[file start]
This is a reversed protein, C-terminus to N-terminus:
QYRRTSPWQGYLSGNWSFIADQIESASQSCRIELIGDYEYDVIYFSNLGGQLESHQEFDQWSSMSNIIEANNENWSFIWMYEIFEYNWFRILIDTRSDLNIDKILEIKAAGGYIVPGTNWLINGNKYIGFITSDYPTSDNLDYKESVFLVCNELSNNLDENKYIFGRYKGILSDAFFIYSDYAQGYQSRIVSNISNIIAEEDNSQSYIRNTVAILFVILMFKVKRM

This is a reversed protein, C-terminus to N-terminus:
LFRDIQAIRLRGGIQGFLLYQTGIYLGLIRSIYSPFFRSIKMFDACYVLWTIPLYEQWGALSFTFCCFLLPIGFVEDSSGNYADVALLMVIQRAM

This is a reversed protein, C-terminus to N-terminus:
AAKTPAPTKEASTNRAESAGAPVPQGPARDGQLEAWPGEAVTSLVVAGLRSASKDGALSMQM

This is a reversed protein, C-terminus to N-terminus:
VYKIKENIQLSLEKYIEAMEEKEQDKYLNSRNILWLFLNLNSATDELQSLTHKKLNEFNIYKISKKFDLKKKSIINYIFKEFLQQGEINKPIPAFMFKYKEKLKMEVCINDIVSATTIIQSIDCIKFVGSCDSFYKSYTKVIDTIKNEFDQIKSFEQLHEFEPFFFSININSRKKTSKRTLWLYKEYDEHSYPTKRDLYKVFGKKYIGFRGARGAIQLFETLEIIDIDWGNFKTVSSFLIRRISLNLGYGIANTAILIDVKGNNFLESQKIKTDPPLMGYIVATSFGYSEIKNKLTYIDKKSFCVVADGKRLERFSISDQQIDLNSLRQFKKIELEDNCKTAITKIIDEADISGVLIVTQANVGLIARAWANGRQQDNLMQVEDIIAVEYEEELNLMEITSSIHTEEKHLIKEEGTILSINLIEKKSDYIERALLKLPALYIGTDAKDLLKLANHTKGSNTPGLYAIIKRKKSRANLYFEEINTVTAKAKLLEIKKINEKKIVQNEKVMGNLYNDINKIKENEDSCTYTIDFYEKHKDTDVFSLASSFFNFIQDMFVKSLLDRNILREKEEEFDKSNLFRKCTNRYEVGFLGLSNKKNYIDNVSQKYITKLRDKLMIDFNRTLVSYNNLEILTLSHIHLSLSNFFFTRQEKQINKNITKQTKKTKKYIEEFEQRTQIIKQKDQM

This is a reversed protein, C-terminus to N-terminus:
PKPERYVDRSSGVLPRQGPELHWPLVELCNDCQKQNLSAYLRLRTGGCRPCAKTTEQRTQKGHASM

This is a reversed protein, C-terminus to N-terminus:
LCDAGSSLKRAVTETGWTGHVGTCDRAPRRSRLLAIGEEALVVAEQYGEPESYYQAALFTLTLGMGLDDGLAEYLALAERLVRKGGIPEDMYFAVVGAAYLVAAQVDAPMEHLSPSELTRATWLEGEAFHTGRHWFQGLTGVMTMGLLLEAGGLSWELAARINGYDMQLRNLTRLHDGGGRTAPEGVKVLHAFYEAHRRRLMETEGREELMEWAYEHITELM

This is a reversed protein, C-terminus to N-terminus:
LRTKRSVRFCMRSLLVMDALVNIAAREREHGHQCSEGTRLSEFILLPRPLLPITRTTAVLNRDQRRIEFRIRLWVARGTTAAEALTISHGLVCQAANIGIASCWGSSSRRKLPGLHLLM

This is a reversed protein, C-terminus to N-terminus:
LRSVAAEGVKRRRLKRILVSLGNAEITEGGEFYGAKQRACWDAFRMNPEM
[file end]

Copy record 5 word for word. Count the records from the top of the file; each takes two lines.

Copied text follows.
This is a reversed protein, C-terminus to N-terminus:
PKPERYVDRSSGVLPRQGPELHWPLVELCNDCQKQNLSAYLRLRTGGCRPCAKTTEQRTQKGHASM